In war-scarred Laos, Reed Resnikoff unexpectedly comes across the ultimate Asian meal.
It is a bit unnerving eating in a dining room decorated wall-to-wall with unexploded war ordnance, but nevertheless the platter of duck in front of me had managed to grab my undivided attention. Not only was I in the middle of one of the best meals I've ever eaten in Asia, it was also being served in perhaps the most uniquely furnished restaurant in the world.
We found it completely by accident. Chris Stowers, a professional photographer, and I were driving around the town of Phonsavan, in Laos's Xieng Khuang province, looking for lodging when I spotted the sign for the Maly Guesthouse outside a decent-looking building. Chris asked
where he should park. "Next to the bomb," I said
"Which one?" he replied.
There were several bombs and rockets lined up out front and all the fence post finials were 40-millimetre mortar rounds. I ran inside for a quick room inspection, which in northern Laos is always a good idea before you sign a guest register. Rooms were surprisingly clean and spacious, and a reasonable $US14 ($20) for two double beds, hot water, breakfast, and most importantly, a sit-down toilet.
After freshening up we put on the puffy pink slippers placed at the foot of each bed and shuffled down to the dining room for dinner. Fantastic aromas wafted down the hallway. A group of 17 men, probably government officials judging by their clothes and demeanour, were feasting at a long row of tables covered with steaming plates of delicious-looking food and dozens of frosted brown bottles of the eminently quaffable Beer Lao. We were the only other diners.
The proprietor spoke some English and recommended we try a couple of duck entrees. We did so, and added our usual side of French fries, which for some reason are always terrific in Laos.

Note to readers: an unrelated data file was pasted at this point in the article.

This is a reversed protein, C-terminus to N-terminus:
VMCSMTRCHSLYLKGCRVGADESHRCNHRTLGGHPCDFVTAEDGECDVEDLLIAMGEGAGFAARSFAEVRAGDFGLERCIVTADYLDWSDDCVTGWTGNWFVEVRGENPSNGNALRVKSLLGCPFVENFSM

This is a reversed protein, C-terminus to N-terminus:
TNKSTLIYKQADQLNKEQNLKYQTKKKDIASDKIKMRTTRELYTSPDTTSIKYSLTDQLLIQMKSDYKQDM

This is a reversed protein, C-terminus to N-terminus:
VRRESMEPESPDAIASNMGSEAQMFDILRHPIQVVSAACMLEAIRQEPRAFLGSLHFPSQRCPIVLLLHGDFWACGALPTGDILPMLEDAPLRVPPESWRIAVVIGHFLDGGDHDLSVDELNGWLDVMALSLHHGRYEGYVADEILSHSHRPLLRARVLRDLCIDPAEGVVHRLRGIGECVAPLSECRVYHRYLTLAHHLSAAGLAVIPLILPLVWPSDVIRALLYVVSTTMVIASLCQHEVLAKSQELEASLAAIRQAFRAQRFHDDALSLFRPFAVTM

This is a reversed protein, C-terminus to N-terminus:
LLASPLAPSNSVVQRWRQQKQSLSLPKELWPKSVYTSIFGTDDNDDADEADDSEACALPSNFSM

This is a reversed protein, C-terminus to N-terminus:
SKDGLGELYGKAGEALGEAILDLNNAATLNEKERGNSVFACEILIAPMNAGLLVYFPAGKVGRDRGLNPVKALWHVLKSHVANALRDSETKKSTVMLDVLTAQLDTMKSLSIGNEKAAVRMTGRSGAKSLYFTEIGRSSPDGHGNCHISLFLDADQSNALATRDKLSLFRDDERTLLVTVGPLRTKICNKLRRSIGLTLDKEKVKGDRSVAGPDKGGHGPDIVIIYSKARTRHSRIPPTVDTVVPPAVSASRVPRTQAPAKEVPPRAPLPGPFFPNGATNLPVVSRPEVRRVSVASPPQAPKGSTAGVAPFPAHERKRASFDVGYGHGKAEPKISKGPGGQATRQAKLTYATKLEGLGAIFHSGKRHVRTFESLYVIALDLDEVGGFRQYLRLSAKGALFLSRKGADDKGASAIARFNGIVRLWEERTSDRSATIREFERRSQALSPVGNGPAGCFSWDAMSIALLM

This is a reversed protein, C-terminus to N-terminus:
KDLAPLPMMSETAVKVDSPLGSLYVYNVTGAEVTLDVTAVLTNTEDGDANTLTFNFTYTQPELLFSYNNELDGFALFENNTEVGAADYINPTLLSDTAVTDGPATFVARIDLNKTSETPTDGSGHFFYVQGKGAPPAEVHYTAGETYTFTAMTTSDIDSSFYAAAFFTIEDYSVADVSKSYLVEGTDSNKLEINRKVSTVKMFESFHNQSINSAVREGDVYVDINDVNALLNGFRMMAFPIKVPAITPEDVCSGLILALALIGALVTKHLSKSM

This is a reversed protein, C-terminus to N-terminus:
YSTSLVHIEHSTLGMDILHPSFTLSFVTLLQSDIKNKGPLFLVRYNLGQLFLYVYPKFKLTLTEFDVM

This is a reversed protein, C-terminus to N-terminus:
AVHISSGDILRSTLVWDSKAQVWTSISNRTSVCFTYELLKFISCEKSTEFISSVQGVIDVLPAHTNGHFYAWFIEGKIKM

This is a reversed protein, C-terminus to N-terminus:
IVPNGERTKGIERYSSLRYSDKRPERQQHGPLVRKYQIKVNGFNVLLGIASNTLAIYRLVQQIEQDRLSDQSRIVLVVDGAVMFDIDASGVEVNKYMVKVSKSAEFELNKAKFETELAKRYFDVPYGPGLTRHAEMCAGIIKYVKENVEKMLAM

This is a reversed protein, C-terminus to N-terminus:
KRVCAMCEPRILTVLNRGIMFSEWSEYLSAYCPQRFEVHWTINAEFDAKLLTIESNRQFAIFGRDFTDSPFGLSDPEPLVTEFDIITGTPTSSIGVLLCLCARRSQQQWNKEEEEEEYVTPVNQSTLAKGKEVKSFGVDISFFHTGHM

While we waited we started to notice the decor. An anti-aircraft cannon barrel had a bouquet of poppy pods sprouting from its muzzle. All the pods bore vertical slit marks, a sure sign they were harvested for their opium. Hanging higher up was a metal combat helmet with large chunks blown out of it. Inside were more bunches of used poppy pods. Behind my head was a claymore mine with the words "Front towards enemy" stamped into the lid. It was pointing towards me. A three-centimetre thick metal, stubby-finned bomb casing, cut in half lengthwise and mounted on a stand, had been turned into a flower planter. The bomb casing's opposite half was the barbecue grill.
The absolute kicker, though, was out in the parking area hanging over our jeep. A pine tree dressed up for Christmas was adorned with hand-grenades, bomblets, "bouncing betty" land mines and, in lieu of tinsel, bandoliers of bullets.
Yet somehow the Maly Guesthouse Restaurant dining room was attractive, warmly lit and filled with fine teakwood furniture.
This was one of the heaviest-bombed regions inside the heaviest-bombed country in the history of warfare. More bombs were dropped on Laos during the Vietnam War than by all combatants during World War II combined, and Laos wasn't even officially in the war.
Phonsavan's biggest, and only, industry is scrap-metal war debris. Tonnes of the stuff is still lying around and the countryside remains pocked with craters from B-52 saturation bombings. Before the war, this region's only commerce of significance was growing opium poppy and it is still being cultivated today, clandestinely of course.
Our platter arrived: roasted duck with diced potatoes and onion wedges swimming in a creamy yellow, moderately spicy curry sauce. Tiny, green, lethal chillies, humorously called "rat-turd chillis" because of their shape, were sprinkled throughout. Ginger, lemongrass, fresh bay leaves and fresh mint were the other seasonings.